89

I have a string, which I have split using the code $CreateDT.Split(" "). I now want to manipulate two separate strings in different ways. How can I separate these into two variables?

1

5 Answers 5

148

Like this?

$string = 'FirstPart SecondPart'
$a,$b = $string.split(' ')
$a
$b
2
  • 9
    If you have "FirstPart SecondPart ThirdPart" and want only two, you can use $a,$b = $string.split(' ')[0,1]
    – Stoinov
    May 29, 2019 at 18:03
  • If you have $string = 'FirstPart - SecondPart' and $a,$b = $string.split('-'), add ..Trim() ($a,$b = $string.split('-').Trim()), then both $a and $b is trimmed
    – mortenma71
    Apr 2, 2020 at 4:58
56

An array is created with the -split operator. Like so,

$myString="Four score and seven years ago"
$arr = $myString -split ' '
$arr # Print output
Four
score
and
seven
years
ago

When you need a certain item, use array index to reach it. Mind that index starts from zero. Like so,

$arr[2] # 3rd element
and
$arr[4] # 5th element
years
3
  • 6
    Or equivalently: $arr = @($myString.split(' '))
    – sxc731
    Jul 24, 2016 at 13:49
  • 2
    Also can be a one-liner: $first_word = ("one-two-three" -split '-')[0] Jan 17, 2018 at 18:36
  • 3
    @sxc731: .Split() always returns an array, so there's no need for @(...): $arr = $myString.split(' '), but note that the more PowerShell-idiomatic solution, $arr = $myString -split ' ', is already part of the answer. Do note, however, that -split takes a regex and is case-insensitive (use -csplit for case-sensitive splitting).
    – mklement0
    Oct 17, 2018 at 21:47
26

It is important to note the following difference between the two techniques:

$Str="This is the<BR />source string<BR />ALL RIGHT"
$Str.Split("<BR />")
This
is
the
(multiple blank lines)
source
string
(multiple blank lines)
ALL
IGHT
$Str -Split("<BR />")
This is the
source string
ALL RIGHT 

From this you can see that the string.split() method:

  • performs a case sensitive split (note that "ALL RIGHT" his split on the "R" but "broken" is not split on the "r")
  • treats the string as a list of possible characters to split on

While the -split operator:

  • performs a case-insensitive comparison
  • only splits on the whole string
1
  • 4
    These are good differences to point out; another important one is that -split takes a regex (regular expression) as its (first) RHS operand, whereas the [string] type's .Split() method operates on a literal character / array of characters / and - in .NET Core - also a literal string. Also, note that the proper syntax in PowerShell is $Str -split '<BR />'; while pseudo-method syntax $Str -Split("<BR />") happens to work in this case, it is to be avoided.
    – mklement0
    Oct 17, 2018 at 21:36
9

Try this:

$Object = 'FirstPart SecondPart' | ConvertFrom-String -PropertyNames Val1, Val2
$Object.Val1
$Object.Val2
6
  • ConvertFrom-String is the better solution. It should be noted that ConvertFrom-String is actually designed with specific intent of splitting and objectifying strings of information, which is exactly what OP desires. It should also be noted that while the split commandlet works, it takes additional manipulation to get what OP desires, something ConvertFrom-String takes care of.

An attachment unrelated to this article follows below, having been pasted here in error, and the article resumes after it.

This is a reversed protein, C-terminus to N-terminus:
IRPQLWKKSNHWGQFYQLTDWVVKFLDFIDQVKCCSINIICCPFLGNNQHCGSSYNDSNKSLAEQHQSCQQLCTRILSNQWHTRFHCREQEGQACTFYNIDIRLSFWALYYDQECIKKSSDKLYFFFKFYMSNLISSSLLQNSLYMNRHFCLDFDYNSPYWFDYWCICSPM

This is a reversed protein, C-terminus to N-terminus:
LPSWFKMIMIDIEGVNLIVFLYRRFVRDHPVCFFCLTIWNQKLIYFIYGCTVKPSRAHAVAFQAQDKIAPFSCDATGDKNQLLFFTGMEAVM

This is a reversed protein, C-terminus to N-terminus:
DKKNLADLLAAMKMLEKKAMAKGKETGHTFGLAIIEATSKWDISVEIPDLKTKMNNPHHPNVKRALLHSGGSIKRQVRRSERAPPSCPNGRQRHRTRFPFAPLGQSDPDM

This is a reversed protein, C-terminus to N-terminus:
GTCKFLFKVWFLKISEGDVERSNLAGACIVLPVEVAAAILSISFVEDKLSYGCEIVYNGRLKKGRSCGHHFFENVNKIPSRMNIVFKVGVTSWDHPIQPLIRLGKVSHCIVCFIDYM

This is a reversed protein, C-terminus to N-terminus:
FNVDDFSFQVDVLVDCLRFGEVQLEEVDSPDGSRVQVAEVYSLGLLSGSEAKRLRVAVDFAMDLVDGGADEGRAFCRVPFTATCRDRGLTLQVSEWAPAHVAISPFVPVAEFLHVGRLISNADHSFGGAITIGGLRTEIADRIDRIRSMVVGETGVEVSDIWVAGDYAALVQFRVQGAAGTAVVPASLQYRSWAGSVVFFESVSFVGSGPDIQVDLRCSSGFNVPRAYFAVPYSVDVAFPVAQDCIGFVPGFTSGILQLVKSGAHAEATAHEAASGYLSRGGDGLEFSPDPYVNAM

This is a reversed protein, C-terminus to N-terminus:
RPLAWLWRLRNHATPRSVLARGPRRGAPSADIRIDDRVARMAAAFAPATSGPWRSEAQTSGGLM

– danno
    Oct 2, 2018 at 15:34
  • 2
    @danstermeister: Generally, using a cmdlet for simple string splitting is inefficient. Specifically, ConvertFrom-String is obsolescent and should be avoided (it always had an experimental feel and the fact that it hasn't been included in PowerShell Core, where future development efforts are focused, indicates that it's not here to stay). As for the need for additional manipulation: a destructuring assignment will do: $val1, $val2 = 'FirstPart SecondPart' -split ' '
    – mklement0
    Oct 17, 2018 at 21:30
  • By default you can do it : $Object = 'FirstPart SecondPart' | ConvertFrom-Csv -d ' ' -H Val1, Val2 (same with Core 6) ;) Oct 18, 2018 at 6:04
  • 1
    @mklement0 - PowerShell devs didn't import all windows-centric items so far due to the backend work necessary, but are slowing achieving that for actual feature-parity. So unless it was specifically deprecated in windows powershell I wouldn't necessarily count it out. The netadapter commands, for instance, I believe will be ported in the near-future, but don't exist today. It's mere absence currently in Core is absolutely no predictor of it's existence in Core in the future. And cmdlet efficiency concerns are better left to actual devs, not drive-by scripters.
    – danno
    Oct 25, 2018 at 16:29
  • @danstermeister: True, in the absence of further information, you cannot infer that it won't be ported from the current absence - only that it wasn't a priority. That is a moot point, however, because all of ConvertFrom-String's inherent problems are reason enough to avoid it. This especially applies to the template-based parsing, but even the delimiter-based parsing is flawed, due to type inference that is invariably applied - see stackoverflow.com/a/50166580/45375.
    – mklement0
    Oct 25, 2018 at 17:07
0

Foreach-object operation statement:

$a,$b = 'hi.there' | foreach split .
$a,$b

hi
there

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